Power of Attorney in Scotland, & Why it Matters – You may have heard the term Power of Attorney bandied around, but not fully understood what it means and why it matters.

What Is It?

According to mygovt.scot “A power of attorney is a legal document that allows you to plan for the future. It’s drawn up when you have the capacity to do so. It gives another person, known as the attorney, the authority to deal with aspects of your affairs. This could relate to financial/property matters and/or personal welfare.’’

Power of Attorney allows somebody you trust to deal with your affairs, when you’re no longer fully capable of dealing with them yourself. One of the key lines is the passage above is ‘when you have the capacity to do so’. Power of Attorney needs to be established when you are mentally capable, so don’t wait till it’s too late.

When to Do It

Some people, experiencing the early onset of Alzheimer’s or Dementia, can see the future ahead of them, and have the time to react and set up Power of Attorney. Other retirees, in rude health, may not see the requirement whatsoever. They may actually balk at the idea, as they’re enjoying their golden years and dismiss the idea as ‘not for them’. But as we age things are more likely to strike us out of the blue – a stroke, a heart attack. If you trust someone dearly, then you can set up Power of Attorney and their ‘power’ can remain inactive, dormant, until it’s required. On that day it will be very useful to have it in place.

Are there Different Types of Power of Attorney?

Mygov.scot outlines two types of power of attorney: “Power of attorney relating to your financial/property affairs is known as a ‘continuing power of attorney’ and may be given with the intention of taking effect immediately and continuing on you becoming incapable. Or you can decide you only want it to begin if you become incapable.’

‘Welfare power of attorney allows someone you have appointed to make welfare decisions for you, and these powers can’t be exercised until such time as you have lost the capacity to make these decisions.”

Do I Have to Choose One Attorney?

No, if you have two children, for example, they can both be attorneys. You don’t have to pick a favourite!!

How Do I Set it Up?

These are official and significant documents. As such, a PoA must be certified by a solicitor or a medical practitioner who conducts an interview to check that you know what you’re signing off for, and that you’re not being influenced or pressurised in any way.

The finished document will be registered with the Office of the Public Guardian, accompanied with a registration form from the attorney.

Costs

Naturally solicitors fees are involved, and there’s a fee to register a power of attorney with the Office of Public Guardian. If legal fees are a sticking point, check if you’re eligible for assistance at the Scottish Legal Aid Board. To save money, you could potentially write up your own Power of Attorney document, but this is a legal document so take time and care to ensure you’ve dotted the i’s and crossed the t’s.

What Does this Role Mean for your Attorney?

Usually an attorney is a close relative (spouse, sibling or child). They have be able to face deal with your business (from bank statements to tax returns), organise your life and make big decisions when the time comes. Most people step up to the job through love, but be clear to your attorney what you are asking of them.  An attorney can resign from the post if they wish.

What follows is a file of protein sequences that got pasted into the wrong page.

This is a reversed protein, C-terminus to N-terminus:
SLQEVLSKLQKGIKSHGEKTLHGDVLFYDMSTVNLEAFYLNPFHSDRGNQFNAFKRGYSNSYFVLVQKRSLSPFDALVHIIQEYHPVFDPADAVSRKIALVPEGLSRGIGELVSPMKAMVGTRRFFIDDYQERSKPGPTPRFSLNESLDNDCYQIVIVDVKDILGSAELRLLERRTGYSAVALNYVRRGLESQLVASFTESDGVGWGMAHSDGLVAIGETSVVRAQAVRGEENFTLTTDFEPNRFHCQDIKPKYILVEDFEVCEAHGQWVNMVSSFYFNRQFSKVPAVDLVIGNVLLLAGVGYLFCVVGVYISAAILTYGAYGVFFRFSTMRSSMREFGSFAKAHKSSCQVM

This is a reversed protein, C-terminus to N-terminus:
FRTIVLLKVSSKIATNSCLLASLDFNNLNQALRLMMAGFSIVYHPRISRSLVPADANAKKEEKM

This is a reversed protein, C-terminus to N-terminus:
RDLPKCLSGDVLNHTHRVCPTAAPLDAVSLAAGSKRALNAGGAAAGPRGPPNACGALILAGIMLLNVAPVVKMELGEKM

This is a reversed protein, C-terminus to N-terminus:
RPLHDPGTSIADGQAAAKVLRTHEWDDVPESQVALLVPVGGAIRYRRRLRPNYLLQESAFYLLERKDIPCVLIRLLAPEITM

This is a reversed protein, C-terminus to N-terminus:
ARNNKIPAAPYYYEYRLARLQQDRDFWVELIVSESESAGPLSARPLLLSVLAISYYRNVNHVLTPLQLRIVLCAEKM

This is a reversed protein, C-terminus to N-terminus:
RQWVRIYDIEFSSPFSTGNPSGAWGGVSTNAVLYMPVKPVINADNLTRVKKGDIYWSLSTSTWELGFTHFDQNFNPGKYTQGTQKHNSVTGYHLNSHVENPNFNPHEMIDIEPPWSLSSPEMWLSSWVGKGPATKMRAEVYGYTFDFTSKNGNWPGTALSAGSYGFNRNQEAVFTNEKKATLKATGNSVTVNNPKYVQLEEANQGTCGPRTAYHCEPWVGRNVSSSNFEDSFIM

What if you don’t set up PoA?

If you suddenly can’t make decisions for yourself it may be diffcult for anyone else to access the funds you need and makes decisions on your behalf. You may be subject to strangers/professionals making decisions for you. Professional bodies may opt for the best care for you, or they might opt for the cheapest. Having your family involved via PoA should add a level of protection.

The absence of a PoA can cause your loved ones SO much additional work, as they find themselves going to court for a guardianship or intervention order before they can act on your behalf. You are not just doing it for yourself, you’re doing it for those around you.

What if I Change my Mind? Can it be revoked?

Yes, power of attorney can be revoked. Read more at the Office of Public Guardianship here – but situations when Power of Attorney can, or will, cease include divorce, regaining mental capacity, death, or if the granter wishes to cancel/revoke the PoA (if they are of sound mind to do so).

Power of Attorney is a big decision, and involves a great deal of trust, but in times of need would you rather have your family acting on your behalf or professional strangers? Start the conversation now and plan for a future that works for you.

Read more at mygov.scot/power-of-attorney.

At Inchmarlo Retirement Village we encourage planning for the future so you can enjoy every day. We offer independent living and continuing care. Currently, Inchmarlo consists of over 190 houses and apartments and a 52 bed care home designated Grade 4 by the Care Inspectorate. We consider ourselves experts in helping you or your family to age graciously. If you or your relatives have any questions about Inchmarlo please contact Dawn Ronaldson on 01330 824981. We’d happily give you a guided tour, send a brochure or answer any queries.”

 

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